Enoxaparin Versus Tinzaparin in Non-ST-Segment Elevation Acute Coronary Syndromes - EVET


The goal of the EVET trial was to compare the efficacy of the low molecular weight heparins (LMWHs) enoxaparin versus tinzaparin in patients with non-ST-segment elevation acute coronary syndromes (NSTACS).

Study Design

Study Design:

Patients Enrolled: 438
Mean Follow Up: 30 days
Mean Patient Age: mean age 65 years
Female: 26%

Patient Populations:

Clinical suspicion of NSTACS, defined as anginal pain at rest for at least 10 minutes, occurring <24 hours before randomization, and ECG changes compatible with the clinical diagnosis (new ST-segment depression ≥0.1 mV, T wave inversion >0.1 mV in at least two adjacent leads, transient ST-segment elevation ≥0.1 mV not justifying thrombolysis, or previously known left bundle branch block with known coronary artery disease)


Persistent ST-segment elevation ≥0.1 mV in two adjacent leads, angina with an established precipitating cause, body weight outside the range of 40-110 kg, contraindications to antithrombotic therapy, administration of oral anticoagulants, pregnancy, and severe renal failure

Primary Endpoints:

Composite of recurrent angina, MI, or death at day seven

Secondary Endpoints:

Primary endpoint at day 30 and the individual events at days seven and 30

Drug/Procedures Used:

Patients were randomized to enoxaparin (subcutaneous 100 IU/kg twice daily, equivalent to 1 mg/kg twice daily; n=220), or tinzaparin (175 IU/kg once daily; n=218) for up to seven days.

Concomitant Medications:

Aspirin, intravenous nitrate infusion, beta-blockers, and calcium antagonists, unless contraindicated. All patients were initially treated conservatively, and percutaneous coronary intervention or coronary artery bypass surgery was not performed until after day three.

Principal Findings:

The composite seven-day primary endpoint was lower in the enoxaparin arm compared with the tinzaparin arm (12.3% vs. 21.1%, p=0.015). Among the components of the composite at seven days, recurrent angina was lower with enoxaparin than with tinzaparin (11.8% vs. 19.3%, p<0.05), but there was no difference in death (0.5% vs. 0.9%) or myocardial infarction (MI; 0.5% vs. 1.8%).

At day 30, the composite endpoint remained lower in the enoxaparin arm (17.7% vs. 28.0%, p=0.012), as did recurrent angina (17.3% vs. 26.1%) and MI (0.5% vs. 2.8%, respectively). The rate of revascularization was also lower in the enoxaparin arm at day seven (8.6% vs. 17.9%, p=0.010) and day 30 (16.4% vs. 26.1%, p=0.019). Rates of serious hemorrhage by day seven did not differ in the two treatment arms (3.6% vs. 3.2%).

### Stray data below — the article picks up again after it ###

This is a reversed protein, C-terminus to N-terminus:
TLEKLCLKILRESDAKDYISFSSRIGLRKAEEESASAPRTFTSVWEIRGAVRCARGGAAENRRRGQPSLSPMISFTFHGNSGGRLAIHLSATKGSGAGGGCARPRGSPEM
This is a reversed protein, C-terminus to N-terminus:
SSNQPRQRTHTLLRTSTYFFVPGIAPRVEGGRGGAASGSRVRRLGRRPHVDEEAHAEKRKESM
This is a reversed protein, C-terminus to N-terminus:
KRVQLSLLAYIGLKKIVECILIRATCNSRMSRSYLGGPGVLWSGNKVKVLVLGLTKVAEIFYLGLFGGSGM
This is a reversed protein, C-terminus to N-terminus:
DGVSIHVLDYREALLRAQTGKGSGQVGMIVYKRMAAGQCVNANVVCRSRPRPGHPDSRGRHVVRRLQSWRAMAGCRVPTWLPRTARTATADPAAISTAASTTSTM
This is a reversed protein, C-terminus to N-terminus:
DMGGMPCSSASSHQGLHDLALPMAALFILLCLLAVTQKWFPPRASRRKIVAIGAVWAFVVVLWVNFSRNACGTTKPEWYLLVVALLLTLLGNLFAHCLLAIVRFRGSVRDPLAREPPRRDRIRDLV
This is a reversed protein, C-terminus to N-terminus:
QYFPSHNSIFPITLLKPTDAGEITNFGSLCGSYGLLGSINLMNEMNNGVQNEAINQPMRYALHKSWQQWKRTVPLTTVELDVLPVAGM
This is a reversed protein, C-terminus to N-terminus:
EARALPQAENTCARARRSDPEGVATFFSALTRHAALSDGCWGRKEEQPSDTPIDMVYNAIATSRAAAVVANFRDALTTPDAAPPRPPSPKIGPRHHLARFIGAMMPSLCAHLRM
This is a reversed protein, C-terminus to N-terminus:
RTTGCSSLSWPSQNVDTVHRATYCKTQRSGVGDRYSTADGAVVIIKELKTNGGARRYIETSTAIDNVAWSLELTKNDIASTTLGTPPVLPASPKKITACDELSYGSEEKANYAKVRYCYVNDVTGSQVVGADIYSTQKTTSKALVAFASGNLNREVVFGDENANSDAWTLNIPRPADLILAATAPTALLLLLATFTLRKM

Among patients with NSTACS, treatment with the LMWH enoxaparin was associated with a reduction in the primary endpoint of recurrent angina, MI, or death by day seven compared with the LMWH tinzaparin. The difference in the primary composite endpoint was driven primarily by differences in recurrent angina.

The present trial showed that LMWHs are not equally effective in the treatment of patients with NSTACS. Despite the apparent benefit of enoxaparin over tinzaparin, it should be noted that the present study was open label and conducted at a single center.

Additionally, the dose of tinzaparin was selected based on experience in treatment of deep vein thrombosis and acute pulmonary embolism and may not have been optimal in NSTACS patients, resulting in possible subtherapeutic antiXa levels toward the end of the dosing interval. Despite the limitations, the EVET trial was the first randomized head-to-head comparison of two LMWHs in NSTACS patients.


Michalis LK, Katsouras CS, Papamichael N, et al. Enoxaparin versus tinzaparin in non-ST-segment elevation acute coronary syndromes: the EVET trial. Am Heart J 2003;146:304-10.

Clinical Topics: Acute Coronary Syndromes, Anticoagulation Management, Arrhythmias and Clinical EP, Cardiac Surgery, Invasive Cardiovascular Angiography and Intervention, Vascular Medicine, Anticoagulation Management and ACS, EP Basic Science, Aortic Surgery, Cardiac Surgery and Arrhythmias, Interventions and ACS, Interventions and Vascular Medicine

Keywords: Myocardial Infarction, Acute Coronary Syndrome, Enoxaparin, Heparin, Low-Molecular-Weight, Pulmonary Embolism, Bundle-Branch Block, Venous Thrombosis, Electrocardiography, Coronary Artery Bypass, Percutaneous Coronary Intervention

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